“I did give up.”

The Girl was upset with ourself for not having completed the line course she had begged — absolutely begged — to complete. The longest. The most challenging.

K tried to talk her out of it, and the whole time the Girl was on the course, she was like this:

Of course there was no real risk: tourists are secured at all times on a security line with not one but two safety ropes. Still, both the Girl and her mother were somewhat frightened by the whole thing. And then there was the exhaustion: K tried this course some years ago and was unable to complete it. Her arms and hands gave out. She was hesitant to continue after the first obstacle, but went on anyway. L had exactly the same experience. Then came an especially challenging rope section, and K’s arms just gave out. But L kept on going, with much encouragement.

The last two obstacles seemed hardly to be obstacles to me: two long zip lines. And it was there that the Girl just gave out.

Afterward, the conversation: I tried to express how proud I was of her, how proud she should be of herself, that she completed so much of the course.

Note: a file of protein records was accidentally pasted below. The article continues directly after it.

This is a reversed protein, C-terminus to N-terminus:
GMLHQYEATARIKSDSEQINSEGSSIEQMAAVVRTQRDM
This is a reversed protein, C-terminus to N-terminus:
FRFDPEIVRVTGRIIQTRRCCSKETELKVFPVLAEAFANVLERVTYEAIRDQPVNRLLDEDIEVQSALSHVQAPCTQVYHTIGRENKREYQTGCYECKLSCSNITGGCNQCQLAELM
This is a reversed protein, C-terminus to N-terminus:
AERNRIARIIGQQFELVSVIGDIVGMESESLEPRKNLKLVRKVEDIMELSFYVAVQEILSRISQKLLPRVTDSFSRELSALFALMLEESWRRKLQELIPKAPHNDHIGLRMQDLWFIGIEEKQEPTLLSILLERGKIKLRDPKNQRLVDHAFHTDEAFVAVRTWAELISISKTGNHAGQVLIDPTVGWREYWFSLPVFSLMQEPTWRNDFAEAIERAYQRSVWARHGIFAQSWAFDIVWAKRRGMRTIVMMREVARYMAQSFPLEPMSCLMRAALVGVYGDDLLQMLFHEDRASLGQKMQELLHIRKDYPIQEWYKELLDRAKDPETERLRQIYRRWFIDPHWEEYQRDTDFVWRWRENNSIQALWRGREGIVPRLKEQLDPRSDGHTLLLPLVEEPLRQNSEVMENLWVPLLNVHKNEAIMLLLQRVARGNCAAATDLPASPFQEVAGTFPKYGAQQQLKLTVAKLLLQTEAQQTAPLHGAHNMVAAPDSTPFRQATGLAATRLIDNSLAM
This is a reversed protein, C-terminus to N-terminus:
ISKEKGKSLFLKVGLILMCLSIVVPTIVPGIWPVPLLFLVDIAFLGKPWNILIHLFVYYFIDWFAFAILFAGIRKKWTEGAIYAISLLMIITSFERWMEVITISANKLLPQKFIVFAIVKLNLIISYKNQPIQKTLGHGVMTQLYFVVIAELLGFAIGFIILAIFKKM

“You wanted to stop, but you didn’t. You kept going, when you were tired, when you were scared. You didn’t give up.”

“I did give up.”

Can you give up and not give up at the same time? I think so. Somehow the Girl exposed a truth about giving up and going on. It’s a step-by-step basis. It’s a step-by-step battle. And every step that overcomes fear or exhaustion is itself a victory.

The Boy had his own adventures.

2 thoughts on “Overcoming

  1. To me, from your retelling of it, she is saying something as important as overcoming fear/exhaustion: “I know my limits.” That’s not exactly the same as giving up.
    Ten years ago, while hiking the Canadian Rockies with Ed, I got stuck on a mountainside of scree. I was terrified of losing my footing. I could not go forward. Eventually Ed coaxed me back, but I’ll never forget the terror of being stuck on that mountain. I’ve thought a lot about that moment since and I keep coming back to the same conclusion: I’m glad I was strong enough to say — I can’t do this. Let’s go back.

    1. It seems we’re talking about the same thing from different sides. Effective rephrasing — thanks.

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